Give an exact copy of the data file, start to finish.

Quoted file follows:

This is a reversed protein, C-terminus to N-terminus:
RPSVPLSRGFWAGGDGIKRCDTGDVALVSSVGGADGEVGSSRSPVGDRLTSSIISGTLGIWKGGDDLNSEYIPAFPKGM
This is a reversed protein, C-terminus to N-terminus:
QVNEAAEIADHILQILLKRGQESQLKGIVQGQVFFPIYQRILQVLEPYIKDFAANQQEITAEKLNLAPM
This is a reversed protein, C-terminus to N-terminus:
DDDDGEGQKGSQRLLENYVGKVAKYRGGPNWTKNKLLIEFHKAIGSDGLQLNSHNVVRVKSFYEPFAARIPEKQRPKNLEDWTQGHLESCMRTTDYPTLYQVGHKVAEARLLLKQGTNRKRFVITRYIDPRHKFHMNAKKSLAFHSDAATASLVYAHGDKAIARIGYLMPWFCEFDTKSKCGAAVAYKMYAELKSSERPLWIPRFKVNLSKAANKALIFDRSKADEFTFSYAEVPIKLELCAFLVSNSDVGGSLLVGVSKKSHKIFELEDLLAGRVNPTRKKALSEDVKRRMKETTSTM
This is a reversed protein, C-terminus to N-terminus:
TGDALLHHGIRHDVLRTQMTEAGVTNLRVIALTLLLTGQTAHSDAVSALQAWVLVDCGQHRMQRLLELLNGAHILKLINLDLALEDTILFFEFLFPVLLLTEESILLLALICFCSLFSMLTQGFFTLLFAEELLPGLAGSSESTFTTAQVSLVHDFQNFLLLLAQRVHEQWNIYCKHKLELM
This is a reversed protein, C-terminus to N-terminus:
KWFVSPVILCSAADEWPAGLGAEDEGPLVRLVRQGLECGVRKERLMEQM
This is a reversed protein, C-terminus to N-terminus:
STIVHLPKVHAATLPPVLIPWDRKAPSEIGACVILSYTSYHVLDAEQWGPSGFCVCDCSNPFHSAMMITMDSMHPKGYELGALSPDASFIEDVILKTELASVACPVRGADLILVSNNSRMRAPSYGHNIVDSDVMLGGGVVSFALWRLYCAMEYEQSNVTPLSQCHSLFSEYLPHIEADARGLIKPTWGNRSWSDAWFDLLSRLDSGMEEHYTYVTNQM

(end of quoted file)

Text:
This is a reversed protein, C-terminus to N-terminus:
RPSVPLSRGFWAGGDGIKRCDTGDVALVSSVGGADGEVGSSRSPVGDRLTSSIISGTLGIWKGGDDLNSEYIPAFPKGM
This is a reversed protein, C-terminus to N-terminus:
QVNEAAEIADHILQILLKRGQESQLKGIVQGQVFFPIYQRILQVLEPYIKDFAANQQEITAEKLNLAPM
This is a reversed protein, C-terminus to N-terminus:
DDDDGEGQKGSQRLLENYVGKVAKYRGGPNWTKNKLLIEFHKAIGSDGLQLNSHNVVRVKSFYEPFAARIPEKQRPKNLEDWTQGHLESCMRTTDYPTLYQVGHKVAEARLLLKQGTNRKRFVITRYIDPRHKFHMNAKKSLAFHSDAATASLVYAHGDKAIARIGYLMPWFCEFDTKSKCGAAVAYKMYAELKSSERPLWIPRFKVNLSKAANKALIFDRSKADEFTFSYAEVPIKLELCAFLVSNSDVGGSLLVGVSKKSHKIFELEDLLAGRVNPTRKKALSEDVKRRMKETTSTM
This is a reversed protein, C-terminus to N-terminus:
TGDALLHHGIRHDVLRTQMTEAGVTNLRVIALTLLLTGQTAHSDAVSALQAWVLVDCGQHRMQRLLELLNGAHILKLINLDLALEDTILFFEFLFPVLLLTEESILLLALICFCSLFSMLTQGFFTLLFAEELLPGLAGSSESTFTTAQVSLVHDFQNFLLLLAQRVHEQWNIYCKHKLELM
This is a reversed protein, C-terminus to N-terminus:
KWFVSPVILCSAADEWPAGLGAEDEGPLVRLVRQGLECGVRKERLMEQM
This is a reversed protein, C-terminus to N-terminus:
STIVHLPKVHAATLPPVLIPWDRKAPSEIGACVILSYTSYHVLDAEQWGPSGFCVCDCSNPFHSAMMITMDSMHPKGYELGALSPDASFIEDVILKTELASVACPVRGADLILVSNNSRMRAPSYGHNIVDSDVMLGGGVVSFALWRLYCAMEYEQSNVTPLSQCHSLFSEYLPHIEADARGLIKPTWGNRSWSDAWFDLLSRLDSGMEEHYTYVTNQM